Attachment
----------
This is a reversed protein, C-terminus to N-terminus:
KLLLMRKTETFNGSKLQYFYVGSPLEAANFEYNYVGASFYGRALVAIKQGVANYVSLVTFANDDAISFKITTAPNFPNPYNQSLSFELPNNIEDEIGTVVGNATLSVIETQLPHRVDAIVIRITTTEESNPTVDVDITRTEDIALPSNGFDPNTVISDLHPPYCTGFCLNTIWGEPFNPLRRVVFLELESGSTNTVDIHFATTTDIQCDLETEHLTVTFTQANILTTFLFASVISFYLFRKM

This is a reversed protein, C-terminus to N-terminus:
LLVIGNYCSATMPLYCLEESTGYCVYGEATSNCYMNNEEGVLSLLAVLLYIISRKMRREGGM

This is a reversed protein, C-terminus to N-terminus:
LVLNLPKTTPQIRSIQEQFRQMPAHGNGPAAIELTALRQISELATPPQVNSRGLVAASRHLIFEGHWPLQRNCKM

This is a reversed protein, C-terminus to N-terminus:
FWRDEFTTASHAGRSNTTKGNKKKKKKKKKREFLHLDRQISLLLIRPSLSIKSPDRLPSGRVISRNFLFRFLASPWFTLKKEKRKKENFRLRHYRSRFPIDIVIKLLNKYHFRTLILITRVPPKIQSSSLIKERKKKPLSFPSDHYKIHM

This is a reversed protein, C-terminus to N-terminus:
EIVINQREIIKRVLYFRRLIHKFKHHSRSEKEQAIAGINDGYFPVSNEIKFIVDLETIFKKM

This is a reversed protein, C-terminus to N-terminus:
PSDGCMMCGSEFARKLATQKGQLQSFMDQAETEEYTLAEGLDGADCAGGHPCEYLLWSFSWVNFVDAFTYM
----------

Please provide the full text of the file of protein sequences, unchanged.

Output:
This is a reversed protein, C-terminus to N-terminus:
KLLLMRKTETFNGSKLQYFYVGSPLEAANFEYNYVGASFYGRALVAIKQGVANYVSLVTFANDDAISFKITTAPNFPNPYNQSLSFELPNNIEDEIGTVVGNATLSVIETQLPHRVDAIVIRITTTEESNPTVDVDITRTEDIALPSNGFDPNTVISDLHPPYCTGFCLNTIWGEPFNPLRRVVFLELESGSTNTVDIHFATTTDIQCDLETEHLTVTFTQANILTTFLFASVISFYLFRKM

This is a reversed protein, C-terminus to N-terminus:
LLVIGNYCSATMPLYCLEESTGYCVYGEATSNCYMNNEEGVLSLLAVLLYIISRKMRREGGM

This is a reversed protein, C-terminus to N-terminus:
LVLNLPKTTPQIRSIQEQFRQMPAHGNGPAAIELTALRQISELATPPQVNSRGLVAASRHLIFEGHWPLQRNCKM

This is a reversed protein, C-terminus to N-terminus:
FWRDEFTTASHAGRSNTTKGNKKKKKKKKKREFLHLDRQISLLLIRPSLSIKSPDRLPSGRVISRNFLFRFLASPWFTLKKEKRKKENFRLRHYRSRFPIDIVIKLLNKYHFRTLILITRVPPKIQSSSLIKERKKKPLSFPSDHYKIHM

This is a reversed protein, C-terminus to N-terminus:
EIVINQREIIKRVLYFRRLIHKFKHHSRSEKEQAIAGINDGYFPVSNEIKFIVDLETIFKKM

This is a reversed protein, C-terminus to N-terminus:
PSDGCMMCGSEFARKLATQKGQLQSFMDQAETEEYTLAEGLDGADCAGGHPCEYLLWSFSWVNFVDAFTYM